Increase and change in pattern of hospital antimicrobial use, Denmark, 1997-2001

Berit Müller-Pebody, Mark Muscat, Benjamin Pelle, Bjarke M Klein, Christian T Brandt, Dominique L Monnet


OBJECTIVES: To analyse the changes and compare antimicrobial consumption in public hospitals in Denmark over the period 1997-2001.

METHODS: Data on the number of WHO defined daily doses (DDD) were obtained from the Danish Medicines Agency. Data on the number of bed-days were obtained from the National Board of Health. We calculated antimicrobial consumption in hospitals as the number of DDD per 100 bed-days for all antibacterials for systemic use i.e. group J01 of the Anatomical Therapeutic Chemical (ATC) classification and for classes of this group.

RESULTS: During 1997-2001, antimicrobial use in hospitals in Denmark significantly increased by 18%, from 38.0 to 44.8 DDD per 100 bed-days (P < 0.005). Most of this increase (55%) was attributed to an increase in consumption of commonly used classes of antimicrobials, mainly penicillins with extended spectrum (ATC group J01CA), beta-lactamase-sensitive penicillins (J01CE) and beta-lactamase-resistant penicillins (J01CF). The 'broad-spectrum' and newer antimicrobials, i.e. combinations of penicillins with beta-lactamase inhibitor (J01CR), cephalosporins (J01DA), carbapenems (J01DH) and fluoroquinolones (J01MA) contributed to 36% of the increase. Together, these amounted to 16% of total consumption in hospitals in Denmark in 1997, rising to 19% in 2001.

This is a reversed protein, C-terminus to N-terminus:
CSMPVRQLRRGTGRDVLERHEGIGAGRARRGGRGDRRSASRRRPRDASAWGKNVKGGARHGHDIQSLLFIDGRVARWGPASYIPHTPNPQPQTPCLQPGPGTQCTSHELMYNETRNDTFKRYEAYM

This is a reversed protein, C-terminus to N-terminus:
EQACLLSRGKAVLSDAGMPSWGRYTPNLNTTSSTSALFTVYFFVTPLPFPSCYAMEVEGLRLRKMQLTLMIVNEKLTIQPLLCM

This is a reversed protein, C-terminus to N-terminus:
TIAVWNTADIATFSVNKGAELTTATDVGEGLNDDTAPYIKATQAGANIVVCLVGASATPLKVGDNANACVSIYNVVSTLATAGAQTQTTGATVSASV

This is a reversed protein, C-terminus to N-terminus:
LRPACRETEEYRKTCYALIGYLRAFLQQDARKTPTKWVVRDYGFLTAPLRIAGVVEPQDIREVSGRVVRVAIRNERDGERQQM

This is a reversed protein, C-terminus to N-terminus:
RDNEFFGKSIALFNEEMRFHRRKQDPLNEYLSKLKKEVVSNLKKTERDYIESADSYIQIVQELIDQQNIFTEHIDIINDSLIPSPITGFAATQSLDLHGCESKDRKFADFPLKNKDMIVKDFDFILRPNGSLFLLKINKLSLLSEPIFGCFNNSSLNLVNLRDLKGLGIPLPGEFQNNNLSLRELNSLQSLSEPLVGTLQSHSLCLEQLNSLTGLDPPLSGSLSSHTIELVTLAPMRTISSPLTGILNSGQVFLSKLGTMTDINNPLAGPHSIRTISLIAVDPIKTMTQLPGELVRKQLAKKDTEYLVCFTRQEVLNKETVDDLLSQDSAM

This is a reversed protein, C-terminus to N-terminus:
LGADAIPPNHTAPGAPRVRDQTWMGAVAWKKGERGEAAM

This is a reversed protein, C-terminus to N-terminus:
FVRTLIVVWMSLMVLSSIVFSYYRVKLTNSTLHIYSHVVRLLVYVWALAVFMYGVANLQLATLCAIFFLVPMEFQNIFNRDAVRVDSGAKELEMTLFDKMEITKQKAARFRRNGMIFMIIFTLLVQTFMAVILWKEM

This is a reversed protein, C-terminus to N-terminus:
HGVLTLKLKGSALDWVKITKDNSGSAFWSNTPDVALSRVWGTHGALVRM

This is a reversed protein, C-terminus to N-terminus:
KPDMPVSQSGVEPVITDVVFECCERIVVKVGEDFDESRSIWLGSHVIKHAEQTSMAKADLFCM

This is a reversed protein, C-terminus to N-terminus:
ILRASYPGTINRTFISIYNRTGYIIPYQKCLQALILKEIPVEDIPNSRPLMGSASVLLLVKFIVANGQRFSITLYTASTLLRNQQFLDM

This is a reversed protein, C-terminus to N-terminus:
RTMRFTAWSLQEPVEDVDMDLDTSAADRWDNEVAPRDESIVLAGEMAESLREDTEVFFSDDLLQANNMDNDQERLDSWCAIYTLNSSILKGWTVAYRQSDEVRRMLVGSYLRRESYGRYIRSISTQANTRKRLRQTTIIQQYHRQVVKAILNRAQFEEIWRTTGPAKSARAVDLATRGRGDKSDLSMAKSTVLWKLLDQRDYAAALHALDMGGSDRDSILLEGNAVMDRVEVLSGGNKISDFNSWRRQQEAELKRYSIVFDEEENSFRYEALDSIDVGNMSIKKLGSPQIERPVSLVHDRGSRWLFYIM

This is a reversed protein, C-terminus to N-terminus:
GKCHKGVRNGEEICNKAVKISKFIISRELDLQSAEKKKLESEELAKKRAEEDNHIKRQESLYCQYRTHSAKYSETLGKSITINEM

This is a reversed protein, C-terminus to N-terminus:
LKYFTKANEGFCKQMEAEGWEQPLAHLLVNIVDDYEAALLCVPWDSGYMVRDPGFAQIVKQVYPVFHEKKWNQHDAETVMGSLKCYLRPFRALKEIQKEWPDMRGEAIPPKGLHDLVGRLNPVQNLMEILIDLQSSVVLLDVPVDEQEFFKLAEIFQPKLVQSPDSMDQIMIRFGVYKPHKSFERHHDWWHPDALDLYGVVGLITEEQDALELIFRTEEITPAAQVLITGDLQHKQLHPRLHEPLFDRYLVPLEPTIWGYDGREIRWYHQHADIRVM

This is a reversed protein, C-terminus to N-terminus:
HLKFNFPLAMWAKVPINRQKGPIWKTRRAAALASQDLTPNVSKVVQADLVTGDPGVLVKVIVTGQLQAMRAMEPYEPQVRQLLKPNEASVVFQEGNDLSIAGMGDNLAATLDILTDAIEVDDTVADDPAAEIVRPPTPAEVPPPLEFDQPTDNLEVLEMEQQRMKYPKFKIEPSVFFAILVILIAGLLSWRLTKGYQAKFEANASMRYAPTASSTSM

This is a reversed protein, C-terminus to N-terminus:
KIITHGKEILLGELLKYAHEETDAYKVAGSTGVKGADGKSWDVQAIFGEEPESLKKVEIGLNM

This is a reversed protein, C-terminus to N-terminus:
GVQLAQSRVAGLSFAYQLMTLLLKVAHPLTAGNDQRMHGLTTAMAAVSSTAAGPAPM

CONCLUSIONS: Although antimicrobial consumption in public hospitals in Denmark is low compared with other countries, the steady increase and change in pattern of their use are causes of concern, deserving close monitoring and further investigations.

TidsskriftThe Journal of antimicrobial chemotherapy
Udgave nummer6
Sider (fra-til)1122-6
Antal sider5
StatusUdgivet - dec. 2004
Udgivet eksterntJa


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